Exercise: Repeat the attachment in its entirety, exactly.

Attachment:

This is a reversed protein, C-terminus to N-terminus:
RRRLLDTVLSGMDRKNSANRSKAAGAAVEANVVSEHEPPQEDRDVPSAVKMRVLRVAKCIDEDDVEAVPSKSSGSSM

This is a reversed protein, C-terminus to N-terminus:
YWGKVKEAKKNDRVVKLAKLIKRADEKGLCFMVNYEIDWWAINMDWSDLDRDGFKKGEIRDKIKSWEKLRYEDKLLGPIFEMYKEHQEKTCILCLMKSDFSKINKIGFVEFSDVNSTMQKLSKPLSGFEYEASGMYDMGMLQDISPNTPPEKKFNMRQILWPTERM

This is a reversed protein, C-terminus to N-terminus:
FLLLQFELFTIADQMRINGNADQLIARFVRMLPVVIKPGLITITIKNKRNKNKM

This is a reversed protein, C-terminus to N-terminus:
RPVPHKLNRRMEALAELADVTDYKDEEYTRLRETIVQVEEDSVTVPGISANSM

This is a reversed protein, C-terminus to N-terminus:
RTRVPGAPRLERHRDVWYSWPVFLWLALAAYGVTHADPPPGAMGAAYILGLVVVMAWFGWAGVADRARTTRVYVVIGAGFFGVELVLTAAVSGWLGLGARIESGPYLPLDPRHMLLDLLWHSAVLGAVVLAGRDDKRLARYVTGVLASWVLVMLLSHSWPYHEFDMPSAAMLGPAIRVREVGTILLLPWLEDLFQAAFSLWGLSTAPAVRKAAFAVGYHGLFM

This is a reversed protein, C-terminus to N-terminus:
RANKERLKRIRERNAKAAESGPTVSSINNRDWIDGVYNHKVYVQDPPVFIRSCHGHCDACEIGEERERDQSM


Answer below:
This is a reversed protein, C-terminus to N-terminus:
RRRLLDTVLSGMDRKNSANRSKAAGAAVEANVVSEHEPPQEDRDVPSAVKMRVLRVAKCIDEDDVEAVPSKSSGSSM

This is a reversed protein, C-terminus to N-terminus:
YWGKVKEAKKNDRVVKLAKLIKRADEKGLCFMVNYEIDWWAINMDWSDLDRDGFKKGEIRDKIKSWEKLRYEDKLLGPIFEMYKEHQEKTCILCLMKSDFSKINKIGFVEFSDVNSTMQKLSKPLSGFEYEASGMYDMGMLQDISPNTPPEKKFNMRQILWPTERM

This is a reversed protein, C-terminus to N-terminus:
FLLLQFELFTIADQMRINGNADQLIARFVRMLPVVIKPGLITITIKNKRNKNKM

This is a reversed protein, C-terminus to N-terminus:
RPVPHKLNRRMEALAELADVTDYKDEEYTRLRETIVQVEEDSVTVPGISANSM

This is a reversed protein, C-terminus to N-terminus:
RTRVPGAPRLERHRDVWYSWPVFLWLALAAYGVTHADPPPGAMGAAYILGLVVVMAWFGWAGVADRARTTRVYVVIGAGFFGVELVLTAAVSGWLGLGARIESGPYLPLDPRHMLLDLLWHSAVLGAVVLAGRDDKRLARYVTGVLASWVLVMLLSHSWPYHEFDMPSAAMLGPAIRVREVGTILLLPWLEDLFQAAFSLWGLSTAPAVRKAAFAVGYHGLFM

This is a reversed protein, C-terminus to N-terminus:
RANKERLKRIRERNAKAAESGPTVSSINNRDWIDGVYNHKVYVQDPPVFIRSCHGHCDACEIGEERERDQSM